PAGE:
Russia alone proposed a way out of tightened NSG rules, says envoy

It is awaiting India's reply to proposal, says envoy

Updated - July 29, 2016 01:08 pm IST

Published - December 08, 2011 01:03 am IST - NEW DELHI:

Alexander Kadakin. Photo: N. Ram

Alexander Kadakin. Photo: N. Ram

Russia is awaiting India's reply to its proposal for finding a way out of tough Nuclear Suppliers Group (NSG) rules on transfer of enrichment and reprocessing (ENR) equipment and technology.

In combative mode, especially on American claims of doing all the heavy lifting to bring India into the nuclear commerce mainstream, Russian Ambassador to India Alexander Kadakin said, “We are the only country which has proposed a way out” after the NSG, in June this year, tightened rules on export of ENR equipment and technology.

Russia has offered to host an ENR unit on its soil and offered shares to India. This formula will enable Russia to “comply with its obligation to Indian friends and not violate international obligations with respect to non-proliferation,” Mr. Kadakin said at a curtain-raiser press conference ahead of Prime Minister Manmohan Singh's departure to Moscow a week later.

Of the three ENR majors, France has offered verbal comfort, the U.S. is non-committal and Russia has come up with this proposal after the NSG, despite hectic lobbying by India and Turkey, adopted new guidelines for export of sensitive nuclear technology this June.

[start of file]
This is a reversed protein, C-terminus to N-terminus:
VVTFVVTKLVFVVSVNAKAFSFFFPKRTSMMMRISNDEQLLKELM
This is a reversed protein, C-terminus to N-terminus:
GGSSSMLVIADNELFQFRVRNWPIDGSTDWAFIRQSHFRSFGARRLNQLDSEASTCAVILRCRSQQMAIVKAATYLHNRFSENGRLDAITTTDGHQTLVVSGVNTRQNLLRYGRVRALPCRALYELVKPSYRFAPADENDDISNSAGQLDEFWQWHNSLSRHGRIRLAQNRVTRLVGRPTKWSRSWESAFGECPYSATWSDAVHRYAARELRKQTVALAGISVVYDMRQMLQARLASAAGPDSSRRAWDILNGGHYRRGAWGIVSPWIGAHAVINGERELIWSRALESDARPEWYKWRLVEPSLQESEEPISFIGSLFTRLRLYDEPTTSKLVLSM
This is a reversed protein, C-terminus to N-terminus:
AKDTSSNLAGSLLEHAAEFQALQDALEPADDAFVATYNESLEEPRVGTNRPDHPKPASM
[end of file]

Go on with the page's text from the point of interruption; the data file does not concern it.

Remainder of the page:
“This dual approach will help us with strict international laws. I don't think the Americans have a proposal in this regard. We don't need their ABC of nuclear cooperation. We can write our ABC with India,” Mr. Kadakin said.

India has contested the strengthened NSG guidelines on sale of ENR technology to countries like itself that have not signed the Nuclear Non-Proliferation Treaty. South Block has told India's civil nuclear allies that the 2008 exemption it received was a comprehensive one and should be unaffected by any changes adopted after that decision. If a comparison is made between the sanguineness shown by Mr. Kadakin two years ago and the observations he made on Wednesday, it is clear that a section of the nuclear non-proliferation hawks has tightened the screws on India. What is common is that at that time too, he was confident of both countries finding a way out if the guidelines were tightened.

During his press interaction, Mr. Kadakin reiterated the Russian desire for implementation of the road map to set up over a dozen civil nuclear reactors. He expressed the hope that the next two reactors planned for Kudankulam (in Tamil Nadu) would not come under the Liability Law which imposed additional costs on equipment suppliers. Kudankulam's first two units are out of the Liability Law because the agreements were signed much before it was even drafted.

As all other terms and conditions for Kudankulam III and IV were the same as for the first two units, no additional burden [which would happen if the Liability Law was applicable] should be imposed in any manner, Mr. Kadakin argued.

The envoy said India and Russia might sign up to nine agreements including in the fields of military, energy and trade during the Prime Minister's visit.

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